Between a parent and child, communication is everything. From the moment a parent locks eyes with a newborn baby, they are engaged in the most intense communication feedback loop that anyone will ever know. The quality of that communication undergirds the child's sense of self and potential for happiness.
Communication is the big stuff, and it's also little stuff. Communication is the sum of all of the small, day-to-day interactions we have with our children, from "Good morning" to "Let's get your shoes on" to "I love you" to "Please pick that up...are you listening??" A raised eyebrow, a hug, a sigh, a look, a nod -- those all count too. Indeed, it's the cumulative effect of all these utterances and gestures that matters. So although no single impatient moment will do lasting harm, it is nonetheless worth examining the overall quality of our humdrum, daily interactions with our children -- for it is in their repetitiveness that they have so great an impact.
In his very wise book, The Childhood Roots of Adult Happiness, child psychiatrist Edward M. Hallowell writes:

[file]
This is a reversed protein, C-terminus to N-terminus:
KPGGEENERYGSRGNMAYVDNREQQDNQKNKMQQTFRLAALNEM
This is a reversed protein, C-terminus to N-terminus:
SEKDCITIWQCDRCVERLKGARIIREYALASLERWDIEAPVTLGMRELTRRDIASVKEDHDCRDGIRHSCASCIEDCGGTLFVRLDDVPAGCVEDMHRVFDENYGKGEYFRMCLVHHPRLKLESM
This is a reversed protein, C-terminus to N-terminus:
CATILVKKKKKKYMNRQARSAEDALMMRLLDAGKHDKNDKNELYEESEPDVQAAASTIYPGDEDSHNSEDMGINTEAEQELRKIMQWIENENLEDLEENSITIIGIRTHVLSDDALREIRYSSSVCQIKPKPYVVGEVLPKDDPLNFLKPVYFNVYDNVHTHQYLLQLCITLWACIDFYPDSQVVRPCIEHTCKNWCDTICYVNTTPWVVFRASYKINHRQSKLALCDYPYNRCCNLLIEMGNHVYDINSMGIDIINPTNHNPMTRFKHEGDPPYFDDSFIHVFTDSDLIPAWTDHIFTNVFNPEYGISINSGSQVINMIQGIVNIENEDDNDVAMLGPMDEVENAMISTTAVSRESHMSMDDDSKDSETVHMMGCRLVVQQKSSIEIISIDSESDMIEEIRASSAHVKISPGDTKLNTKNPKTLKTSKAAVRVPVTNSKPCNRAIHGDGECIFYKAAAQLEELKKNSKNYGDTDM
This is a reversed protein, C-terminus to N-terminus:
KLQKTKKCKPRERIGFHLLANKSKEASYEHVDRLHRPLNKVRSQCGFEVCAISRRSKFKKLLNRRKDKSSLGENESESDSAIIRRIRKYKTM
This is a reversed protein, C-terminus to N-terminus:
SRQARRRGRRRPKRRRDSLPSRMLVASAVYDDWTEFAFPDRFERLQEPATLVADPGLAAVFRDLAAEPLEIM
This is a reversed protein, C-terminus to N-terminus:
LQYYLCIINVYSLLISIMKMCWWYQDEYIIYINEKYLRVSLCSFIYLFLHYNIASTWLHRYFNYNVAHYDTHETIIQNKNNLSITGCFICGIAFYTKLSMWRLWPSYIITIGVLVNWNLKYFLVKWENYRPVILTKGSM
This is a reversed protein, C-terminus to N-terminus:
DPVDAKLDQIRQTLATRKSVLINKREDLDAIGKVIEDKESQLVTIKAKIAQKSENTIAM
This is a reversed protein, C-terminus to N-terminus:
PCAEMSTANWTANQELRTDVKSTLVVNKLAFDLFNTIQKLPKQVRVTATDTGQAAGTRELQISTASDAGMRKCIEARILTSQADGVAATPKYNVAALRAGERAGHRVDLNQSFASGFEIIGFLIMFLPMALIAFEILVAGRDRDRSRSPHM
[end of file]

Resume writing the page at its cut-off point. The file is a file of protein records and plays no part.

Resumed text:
Connection, in the form of unconditional love from an adult, is ... the single most important childhood root of adult happiness. Other types of connections -- with friends, school, religion, extended family -- can create an unshakable foundation upon which you can build an entire life.
Connection, in turn, is based on communication, and that's what we are thinking about this week at Being Savvy. How do we talk to our children and how do we listen to them? How do we communicate with their teachers and caregivers? How we can cope with powerful and sometimes negative emotions that inevitably arise, and still find a way to communicate and connect with our kids? How are we communicating through our actions as well as our words?
We hope you'll join the conversation!
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